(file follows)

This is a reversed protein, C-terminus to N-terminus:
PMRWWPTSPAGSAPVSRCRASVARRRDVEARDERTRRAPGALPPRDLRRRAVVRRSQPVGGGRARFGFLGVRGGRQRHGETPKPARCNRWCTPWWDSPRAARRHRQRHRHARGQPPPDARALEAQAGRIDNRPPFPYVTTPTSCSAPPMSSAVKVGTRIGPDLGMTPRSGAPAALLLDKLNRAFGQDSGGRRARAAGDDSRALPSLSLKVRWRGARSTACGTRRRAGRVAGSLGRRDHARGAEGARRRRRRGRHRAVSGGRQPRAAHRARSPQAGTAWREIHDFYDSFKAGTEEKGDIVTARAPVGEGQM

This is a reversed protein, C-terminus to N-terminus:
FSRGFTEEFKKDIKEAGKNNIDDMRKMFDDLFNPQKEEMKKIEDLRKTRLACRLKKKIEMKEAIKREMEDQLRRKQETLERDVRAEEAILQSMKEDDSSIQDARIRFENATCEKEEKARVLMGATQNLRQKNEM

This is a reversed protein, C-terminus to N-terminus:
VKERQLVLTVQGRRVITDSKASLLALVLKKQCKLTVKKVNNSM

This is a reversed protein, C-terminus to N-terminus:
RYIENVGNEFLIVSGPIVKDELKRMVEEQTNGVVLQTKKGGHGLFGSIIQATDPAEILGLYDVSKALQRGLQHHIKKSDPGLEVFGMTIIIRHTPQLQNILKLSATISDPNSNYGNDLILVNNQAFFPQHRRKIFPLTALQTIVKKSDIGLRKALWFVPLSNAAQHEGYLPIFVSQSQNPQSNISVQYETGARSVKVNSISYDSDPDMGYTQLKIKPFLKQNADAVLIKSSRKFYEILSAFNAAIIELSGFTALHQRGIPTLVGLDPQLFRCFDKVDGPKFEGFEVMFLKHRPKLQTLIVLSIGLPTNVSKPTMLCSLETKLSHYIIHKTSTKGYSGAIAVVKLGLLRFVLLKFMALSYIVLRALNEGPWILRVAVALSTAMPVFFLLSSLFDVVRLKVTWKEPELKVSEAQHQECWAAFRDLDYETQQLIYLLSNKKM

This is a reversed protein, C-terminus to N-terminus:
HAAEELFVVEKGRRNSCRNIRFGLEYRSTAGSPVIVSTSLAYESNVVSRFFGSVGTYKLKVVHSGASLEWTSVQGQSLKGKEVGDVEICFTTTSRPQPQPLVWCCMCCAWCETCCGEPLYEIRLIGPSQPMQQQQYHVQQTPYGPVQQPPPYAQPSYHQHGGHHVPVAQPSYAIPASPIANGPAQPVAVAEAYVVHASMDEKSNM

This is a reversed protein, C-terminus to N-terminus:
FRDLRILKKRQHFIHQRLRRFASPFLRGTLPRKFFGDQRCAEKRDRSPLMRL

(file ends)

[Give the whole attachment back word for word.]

This is a reversed protein, C-terminus to N-terminus:
PMRWWPTSPAGSAPVSRCRASVARRRDVEARDERTRRAPGALPPRDLRRRAVVRRSQPVGGGRARFGFLGVRGGRQRHGETPKPARCNRWCTPWWDSPRAARRHRQRHRHARGQPPPDARALEAQAGRIDNRPPFPYVTTPTSCSAPPMSSAVKVGTRIGPDLGMTPRSGAPAALLLDKLNRAFGQDSGGRRARAAGDDSRALPSLSLKVRWRGARSTACGTRRRAGRVAGSLGRRDHARGAEGARRRRRRGRHRAVSGGRQPRAAHRARSPQAGTAWREIHDFYDSFKAGTEEKGDIVTARAPVGEGQM

This is a reversed protein, C-terminus to N-terminus:
FSRGFTEEFKKDIKEAGKNNIDDMRKMFDDLFNPQKEEMKKIEDLRKTRLACRLKKKIEMKEAIKREMEDQLRRKQETLERDVRAEEAILQSMKEDDSSIQDARIRFENATCEKEEKARVLMGATQNLRQKNEM

This is a reversed protein, C-terminus to N-terminus:
VKERQLVLTVQGRRVITDSKASLLALVLKKQCKLTVKKVNNSM

This is a reversed protein, C-terminus to N-terminus:
RYIENVGNEFLIVSGPIVKDELKRMVEEQTNGVVLQTKKGGHGLFGSIIQATDPAEILGLYDVSKALQRGLQHHIKKSDPGLEVFGMTIIIRHTPQLQNILKLSATISDPNSNYGNDLILVNNQAFFPQHRRKIFPLTALQTIVKKSDIGLRKALWFVPLSNAAQHEGYLPIFVSQSQNPQSNISVQYETGARSVKVNSISYDSDPDMGYTQLKIKPFLKQNADAVLIKSSRKFYEILSAFNAAIIELSGFTALHQRGIPTLVGLDPQLFRCFDKVDGPKFEGFEVMFLKHRPKLQTLIVLSIGLPTNVSKPTMLCSLETKLSHYIIHKTSTKGYSGAIAVVKLGLLRFVLLKFMALSYIVLRALNEGPWILRVAVALSTAMPVFFLLSSLFDVVRLKVTWKEPELKVSEAQHQECWAAFRDLDYETQQLIYLLSNKKM

This is a reversed protein, C-terminus to N-terminus:
HAAEELFVVEKGRRNSCRNIRFGLEYRSTAGSPVIVSTSLAYESNVVSRFFGSVGTYKLKVVHSGASLEWTSVQGQSLKGKEVGDVEICFTTTSRPQPQPLVWCCMCCAWCETCCGEPLYEIRLIGPSQPMQQQQYHVQQTPYGPVQQPPPYAQPSYHQHGGHHVPVAQPSYAIPASPIANGPAQPVAVAEAYVVHASMDEKSNM

This is a reversed protein, C-terminus to N-terminus:
FRDLRILKKRQHFIHQRLRRFASPFLRGTLPRKFFGDQRCAEKRDRSPLMRL